How I live

To know yourself is the foundation of all understanding. What you are, the world is. If you are miserable, confused and chaotic, the world is miserable, confused and chaotic. We create our worlds by the way we live. We create our problems. The world does not create our problems. You can change your life if you accept the world for what it is.


There is no life without relationships. No one lives in isolation. We have relationships with people, places, things and ideas. These relationships exist in the present, not in the past. If something happens to unsettle a friendship, then it is natural to move on. There is only friendship as long as we are at peace and our relationships mirror our lives.

The best relationships are those in which you are equal. When you are not teacher and student, employer and employee, brother and sister, father and daughter, but two people meeting, maybe for the first time.

Ask yourself ‘What do my friendships reveal about me?’

A Simple Mind

We are made of memories and experiences, but most important, beliefs. Maybe we crave the certainty that came during childhood, when our parents held all the answers. Then we grow up and look to others for answers: leaders, priests, commentators, politicians, expounders, explainer. Beliefs bind and isolate our minds. We seek security from knowing the answers to the things we fear. When we identify with a religion or a group, our opinions and values are governed by others.

Yet it seems nowadays that so many leaders have no answers.

What then?

What is we discard the ‘self’? What if we no longer desire power, position or influence? What is all that we need is to be aware and to live from moment to moment without consideration or justification? Would we not then be more thoughtful, more alert and less gullible?

True simplicity happens when you are free of beliefs. True humility is when you meet life without reference to fear.

The Thinker and the Thought

Thought is self-protecting, self-perpetuating and self-interested. Beliefs tell us how to react, conditional on our memories, experiences, prejudices, upbringing and conditioning. The dilemma is that the more you learn, the less your capacity to take on new ideas. We resist new ideas because we fear they might transform us.

How peaceful it is not to think. How good to be silent. Pay attention to your thoughts. Do not judge. Let these appear. Do not hold on. Let go. You will find understanding when your mind is quiet.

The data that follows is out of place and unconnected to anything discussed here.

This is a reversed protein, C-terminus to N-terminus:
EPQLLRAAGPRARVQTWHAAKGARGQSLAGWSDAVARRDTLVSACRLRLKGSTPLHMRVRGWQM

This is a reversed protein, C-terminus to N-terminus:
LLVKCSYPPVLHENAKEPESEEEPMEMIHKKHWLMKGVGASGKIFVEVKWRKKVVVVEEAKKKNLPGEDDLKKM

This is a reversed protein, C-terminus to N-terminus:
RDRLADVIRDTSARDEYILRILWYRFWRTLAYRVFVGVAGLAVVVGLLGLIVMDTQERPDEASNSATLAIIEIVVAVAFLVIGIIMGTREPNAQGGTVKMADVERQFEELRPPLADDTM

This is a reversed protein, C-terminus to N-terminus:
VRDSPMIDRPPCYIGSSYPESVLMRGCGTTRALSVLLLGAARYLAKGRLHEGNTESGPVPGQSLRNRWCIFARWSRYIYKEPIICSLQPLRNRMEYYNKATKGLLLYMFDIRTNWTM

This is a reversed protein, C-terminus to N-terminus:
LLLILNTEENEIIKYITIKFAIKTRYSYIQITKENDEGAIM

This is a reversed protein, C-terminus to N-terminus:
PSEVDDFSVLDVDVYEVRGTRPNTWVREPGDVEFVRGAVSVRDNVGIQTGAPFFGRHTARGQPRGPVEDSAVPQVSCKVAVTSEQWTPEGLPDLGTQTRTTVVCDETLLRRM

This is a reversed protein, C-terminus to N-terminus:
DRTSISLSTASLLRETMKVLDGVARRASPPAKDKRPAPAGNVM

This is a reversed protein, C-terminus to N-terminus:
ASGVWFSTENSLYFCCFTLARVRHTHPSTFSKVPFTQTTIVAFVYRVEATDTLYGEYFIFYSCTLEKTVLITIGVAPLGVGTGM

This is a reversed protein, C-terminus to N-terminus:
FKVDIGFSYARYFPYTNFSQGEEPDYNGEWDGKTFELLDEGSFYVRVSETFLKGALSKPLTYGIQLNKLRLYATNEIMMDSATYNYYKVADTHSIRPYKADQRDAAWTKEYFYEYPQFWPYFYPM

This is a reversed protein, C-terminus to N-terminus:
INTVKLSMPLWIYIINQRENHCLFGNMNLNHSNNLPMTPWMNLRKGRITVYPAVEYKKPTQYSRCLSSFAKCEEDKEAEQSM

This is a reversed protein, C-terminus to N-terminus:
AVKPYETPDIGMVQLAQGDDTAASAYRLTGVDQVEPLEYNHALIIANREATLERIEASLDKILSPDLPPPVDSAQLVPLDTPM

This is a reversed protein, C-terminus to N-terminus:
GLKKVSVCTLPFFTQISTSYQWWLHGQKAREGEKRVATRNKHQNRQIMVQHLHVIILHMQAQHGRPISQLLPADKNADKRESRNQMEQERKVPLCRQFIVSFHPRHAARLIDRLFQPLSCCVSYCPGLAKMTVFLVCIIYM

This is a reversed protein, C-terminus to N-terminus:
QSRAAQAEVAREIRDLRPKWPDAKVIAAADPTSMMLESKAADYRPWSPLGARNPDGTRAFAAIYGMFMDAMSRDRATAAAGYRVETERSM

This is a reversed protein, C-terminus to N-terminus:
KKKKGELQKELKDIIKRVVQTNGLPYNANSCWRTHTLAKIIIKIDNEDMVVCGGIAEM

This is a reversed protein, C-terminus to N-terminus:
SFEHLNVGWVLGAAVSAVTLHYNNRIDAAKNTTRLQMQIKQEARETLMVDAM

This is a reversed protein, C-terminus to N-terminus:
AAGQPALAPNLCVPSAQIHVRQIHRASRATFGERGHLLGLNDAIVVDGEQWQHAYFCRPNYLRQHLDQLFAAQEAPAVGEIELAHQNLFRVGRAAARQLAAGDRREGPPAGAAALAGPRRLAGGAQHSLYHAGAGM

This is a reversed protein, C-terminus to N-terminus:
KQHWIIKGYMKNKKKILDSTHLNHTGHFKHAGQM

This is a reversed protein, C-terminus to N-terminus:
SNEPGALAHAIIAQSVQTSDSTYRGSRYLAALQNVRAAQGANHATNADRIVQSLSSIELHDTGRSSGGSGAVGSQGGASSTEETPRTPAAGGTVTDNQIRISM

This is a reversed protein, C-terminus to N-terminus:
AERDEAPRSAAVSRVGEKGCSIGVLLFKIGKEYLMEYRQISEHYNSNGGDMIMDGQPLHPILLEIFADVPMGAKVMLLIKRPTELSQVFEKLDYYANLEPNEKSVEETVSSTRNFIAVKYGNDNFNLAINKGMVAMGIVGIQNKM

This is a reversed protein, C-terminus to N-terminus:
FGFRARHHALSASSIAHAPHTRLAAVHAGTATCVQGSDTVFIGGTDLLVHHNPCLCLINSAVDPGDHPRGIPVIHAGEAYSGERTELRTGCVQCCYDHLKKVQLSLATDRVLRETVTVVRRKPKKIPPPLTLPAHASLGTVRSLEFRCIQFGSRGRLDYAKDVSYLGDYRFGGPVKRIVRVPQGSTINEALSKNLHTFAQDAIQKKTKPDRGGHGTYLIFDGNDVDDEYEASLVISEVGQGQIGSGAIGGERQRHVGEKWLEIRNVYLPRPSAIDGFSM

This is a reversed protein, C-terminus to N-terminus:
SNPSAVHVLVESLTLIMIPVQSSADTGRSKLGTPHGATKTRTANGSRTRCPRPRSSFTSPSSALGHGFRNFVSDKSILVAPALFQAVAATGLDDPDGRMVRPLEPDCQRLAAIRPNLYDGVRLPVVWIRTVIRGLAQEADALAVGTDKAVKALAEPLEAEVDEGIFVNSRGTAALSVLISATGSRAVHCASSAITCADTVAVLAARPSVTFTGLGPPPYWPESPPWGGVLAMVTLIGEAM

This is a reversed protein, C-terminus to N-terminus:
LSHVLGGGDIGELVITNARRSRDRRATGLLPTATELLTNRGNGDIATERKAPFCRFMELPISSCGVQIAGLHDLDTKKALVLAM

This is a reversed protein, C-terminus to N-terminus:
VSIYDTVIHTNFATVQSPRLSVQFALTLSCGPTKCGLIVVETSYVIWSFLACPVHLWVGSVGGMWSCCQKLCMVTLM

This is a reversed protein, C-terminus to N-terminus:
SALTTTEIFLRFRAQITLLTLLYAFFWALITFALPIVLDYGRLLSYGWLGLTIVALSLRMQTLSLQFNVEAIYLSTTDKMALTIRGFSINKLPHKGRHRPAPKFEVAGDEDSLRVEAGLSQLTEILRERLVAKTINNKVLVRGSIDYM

The cup is useful only when it is empty. To empty your mind, write down your thoughts and empty your mind ready for the next.

Create without effort, without turmoil. With a quiet, tranquil mind, free of distractions, every situation will appear new, like clear mountain water flowing down a river. Outwardly nothing has changed – the smoothed pebbles on the river bed, the wild flower verges and the mountain vistas, yet the water is fresh and clear, flowing for the first time along this river. So it is with our work. In this place there is no perception of time. Work fast without effort. When you are in the flow, there are no problems or barriers, unaware of the moving pen or fingers tapping on the keyboard.

Sometimes a fifteen year old knows more than a 50 year old

Today I spent building the Horses and Elephants blog. It is all in the detail. The old site had the banner head just across about half of the page. I found out how to have it across the whole page. It is bolder. There were lots of fiddly bits and pieces to attend to and I found myself using the same template for the Writing Habit website.

And I was happy, till my fifteen-year-old daughter came home.

I showed her the websites. She didn’t like the Writing Habit.  ‘I just don’t like the typeface.’ she said. I told her that it wasn’t meant to be that serious. She said the typeface just put her off. We then had supper.


I kept thinking about this. What was I meant to do? I decided to dump the old banner and try something new.  I picked up a pen, took a page out of a notebook and wrote ‘The Writing Habit’. Then I took a photo with my mobile, uploaded the image and did a bit of work in Photoshop.

‘Yes, Daddy, that’s much better.’

And, to be honest, she was right.  It is better.


On Friday I met Ben Wilson, the chewing gum man. If you have been to the Tate Modern, you may have seen his work. Not in the museum, but on the Millennium Bridge. The most perfect little paintings on the tiniest pieces of gum.

I saw him as I walked over the bridge, crouched down, painting and then as I approached, he stood up, so I stopped and asked ‘Do you paint these chewing gum paintings?’ He laughed and told me how he liked to paint on the pieces of thrown-away gum. I had often walked across the bridge with my daughter and we had wondered who was behind these perfect pieces of art, so I was delighted to meet him. He was so unassuming. So charming and likeable. We shook hands and went our ways.

I am not a great fan of people who discard their gum by chucking it on the pavement, but if ever there was a good way of dealing with these tiny grey blobs, painting images comes high on the list. This is the purest form of public art. It is underfoot and so doesn’t last long. It is art for the observant, for the curious. We have to pay attention to see it.